May 23, 2018
For years I’ve often carried around a small notebook with me — not a Moleskine or anything conspicuous like that, but a cheap 3-by-5 inch notebook with narrow-ruled pages held together by a wire spiral. I used to buy them at the drugstore; the one I’m using now came from an office supply closet. I get nervous about forgetting ideas that occur to me, so I think that if I always carry a notepad I won’t lose anything. Usually I have it in my breast pocket, where I used to keep a pack of cigarettes or my phone.
The notebook and my phone are basically the same size, which makes me feel as if I’m replacing one with the other. Sometimes I worry that others will draw that conclusion too. The notepad can seem like a quirky anachronism, like a pince nez or suspenders. In the early 2000s, it was briefly trendy to carry around a stack of index cards held together with a binder clip as a simple and supposedly clarifying analog alternative to electronic organizers — this was somewhat ironically billed as the “hipster PDA.”
Few now would know what a PDA was, but the idea that one can score points by seeming to be against or above gadgetry has remained viable. When I pull out my notepad, it must seem as if I’m trying to signal to the world that I’m on some sort of digital detox, pursuing a pad-and-paper-based means to mindfulness. Look at me! I am hand-crafting a thought — a real, authentic thought. It’s not just some picture of my lunch or some other slice of social media ephemera.
I’d like to think I’m not signaling anything with the notepad, that its being cheap and generic somehow means that it automatically deflects attention. But there’s no escaping the self-importance in carrying one around, in believing that one is so writerly, and so deeply susceptible to important flashes of inspiration that one had better have a notepad at the ready.
The reality is that most of the pages in my notebook are blank. It’s actually rare that I think to write anything down, and when I do, it often turns out I have nothing to write with. (I end up dictating to my phone.) There are some notes scrawled in it, but most of these are illegible, having been written hurriedly or furtively. For all the angst about where and when it is appropriate to use a phone, writing in a notepad is far more aggressively antisocial. There’s no way to pull it off that isn’t extremely pretentious; I get self-conscious just thinking about it.
Still, I keep carrying the notepad, because it works as an anxiety absorber despite itself, not because it captures my deep ideas but because it repels them. It reminds me that it’s embarrassing to hoard my thoughts privately when I’m out with people: If I have something to say, I may as well just say it.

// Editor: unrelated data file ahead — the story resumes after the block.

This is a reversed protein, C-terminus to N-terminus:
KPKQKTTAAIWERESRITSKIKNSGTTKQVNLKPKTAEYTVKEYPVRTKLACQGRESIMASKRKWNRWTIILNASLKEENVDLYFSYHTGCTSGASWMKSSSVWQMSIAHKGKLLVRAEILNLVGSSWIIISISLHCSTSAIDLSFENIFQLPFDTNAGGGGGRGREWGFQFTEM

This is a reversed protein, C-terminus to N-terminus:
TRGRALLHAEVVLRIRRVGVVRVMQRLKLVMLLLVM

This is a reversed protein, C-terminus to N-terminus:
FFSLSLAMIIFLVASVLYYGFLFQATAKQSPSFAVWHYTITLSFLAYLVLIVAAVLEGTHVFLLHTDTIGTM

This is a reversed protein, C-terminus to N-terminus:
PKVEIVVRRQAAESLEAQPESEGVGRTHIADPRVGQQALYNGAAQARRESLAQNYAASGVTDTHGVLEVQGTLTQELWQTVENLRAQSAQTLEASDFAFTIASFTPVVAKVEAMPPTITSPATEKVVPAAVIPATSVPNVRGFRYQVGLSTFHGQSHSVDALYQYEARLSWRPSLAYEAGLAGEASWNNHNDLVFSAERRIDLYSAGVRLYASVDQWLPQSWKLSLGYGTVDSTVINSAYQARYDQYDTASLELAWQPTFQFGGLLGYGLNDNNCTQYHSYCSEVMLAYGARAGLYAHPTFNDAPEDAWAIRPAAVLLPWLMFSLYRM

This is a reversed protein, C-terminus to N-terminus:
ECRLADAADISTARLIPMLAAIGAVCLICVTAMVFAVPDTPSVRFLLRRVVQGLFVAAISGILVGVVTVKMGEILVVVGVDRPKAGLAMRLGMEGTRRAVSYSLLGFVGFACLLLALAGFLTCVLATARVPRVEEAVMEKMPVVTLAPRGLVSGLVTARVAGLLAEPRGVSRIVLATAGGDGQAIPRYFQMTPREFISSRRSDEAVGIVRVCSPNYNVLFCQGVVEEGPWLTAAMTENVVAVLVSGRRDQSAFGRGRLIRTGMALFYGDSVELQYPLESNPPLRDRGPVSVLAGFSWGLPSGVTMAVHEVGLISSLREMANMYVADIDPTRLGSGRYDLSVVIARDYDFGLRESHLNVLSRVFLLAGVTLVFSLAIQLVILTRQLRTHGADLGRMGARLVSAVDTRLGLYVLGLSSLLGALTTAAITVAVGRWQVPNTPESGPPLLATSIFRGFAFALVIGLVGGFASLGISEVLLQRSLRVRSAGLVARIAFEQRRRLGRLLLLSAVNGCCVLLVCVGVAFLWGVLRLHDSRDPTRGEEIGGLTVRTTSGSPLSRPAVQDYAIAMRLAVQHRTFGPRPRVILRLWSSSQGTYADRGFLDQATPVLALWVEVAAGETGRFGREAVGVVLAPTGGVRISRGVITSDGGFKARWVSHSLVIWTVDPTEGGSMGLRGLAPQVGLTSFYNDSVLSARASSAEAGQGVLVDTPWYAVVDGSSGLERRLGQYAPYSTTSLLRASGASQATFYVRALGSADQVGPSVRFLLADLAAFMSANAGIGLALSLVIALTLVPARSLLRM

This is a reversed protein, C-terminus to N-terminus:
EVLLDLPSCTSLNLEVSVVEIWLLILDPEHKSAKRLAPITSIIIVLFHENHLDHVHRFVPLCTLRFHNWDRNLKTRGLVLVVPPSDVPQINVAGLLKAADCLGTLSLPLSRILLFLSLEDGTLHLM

FLAIR: INTRODUCTION | Cliff Kuang on ROLEX DATEJUST | Ethan Zuckerman on LAPTOP STICKERS | Ann Shoket on LEATHER JACKET | Kembrew McLeod on KEMBREW MERCH | Paola Antonelli on MERMAID TEARS | Kanishka Raja on HANDMADE JACKET | Lynn Peril on BASEBALL RING | Rob Horning on NOTE PAD | Alexandra Lange on BEAD NECKLACE | Stephanie Burt on D&D EARRINGS | Michael Bierut on FEDORA | Debbie Millman on CHARM | Abram Himelstein on LUCKY 7 RING | Deb Chachra on HANDWRAPS | Jennifer Howze on HOLD-UP STOCKINGS | Mark Frauenfelder on CLARK KENT GLASSES | Adam McGovern on PLASTIC ALLIGATOR SHOES | Nicola Twilley on GOLD BRACES | Anne Quito on MUSEUM EARRINGS | Kristin Parker on STEEL BRACELET | Hillary Chute on POCKET KNIFE | James Gaddy on RESTAURANT PEN | Davy Rothbart on SHOELACE BELT | David Hajdu on PINCE-NEZ | Bishakh Som on KNEE-HIGH BOOTS.
LOST OBJECTS (vol. 1): INTRODUCTION | Kate Bernheimer on MULLET WIG (ill. Amy Evans) | Dan Piepenbring on COLOGNE (ill. Josh Neufeld) | Doug Dorst on STRATOCASTER (ill. John Holbo) | Paul Lukas on VANILLA BEAN (ill. Alison Bamcat) | Mimi Lipson on DODGE DART (ill. Mister Reusch) | & 20 MORE.
ILLICIT OBJECTS: INTRODUCTION | Kio Stark on PEEPSHOW TOKEN | Sari Wilson on TOMBSTONE PARTS | Annalee Newitz on CAR-BOMB REMNANT | Tito Bottitta on MOONINITE DEVICE | Eric Bennett on DIRTY MAGAZINE | & 20 MORE.
TALISMANIC OBJECTS: INTRODUCTION | Veda Hille on CROCHET SHEEP | Gary Panter on DINOSAUR BONES | Jami Attenberg on SELENITE CRYSTAL | Annie Nocenti on MINIATURE DICE | Wayne Curtis on CLOCK WINDING KEY | & 20 MORE.
POLITICAL OBJECTS: INTRODUCTION | Luc Sante on CAMPAIGN PAMPHLETS | Lydia Millet on PVC POLAR BEAR | Ben Greenman on MATCHBOX CAR | Rob Baedeker on PRESIDENTS PLACEMAT | L.A. Kauffman on WHEATPASTE POSTER | & 20 MORE.
SIGNIFICANT OBJECTS at HILOBROW: PROJECT:OBJECT homepage | PROJECT:OBJECT newsletter | PROJECT:OBJECT objects (Threadless shop — all profits donated to the ACLU) | POLITICAL OBJECTS series (1Q2017) | TALISMANIC OBJECTS series (2Q2017) | ILLICIT OBJECTS series (3Q2017) | LOST OBJECTS vol. 1 series (4Q2017) | FLAIR series (2Q2018) | FOSSIL series (4Q2018) | FETISHES series (2Q2019) | LOST OBJECTS vol. 2 series (4Q2019) | MOVIE OBJECTS series (2Q2020). ALSO SEE: SIGNIFICANT OBJECTS website | SIGNIFICANT OBJECTS collection, ed. Rob Walker and Josh Glenn (Fantagraphics, 2012) | TAKING THINGS SERIOUSLY, ed. Josh Glenn (Princeton Architectural Press, 2007) | TAKING THINGS SERIOUSLY excerpts.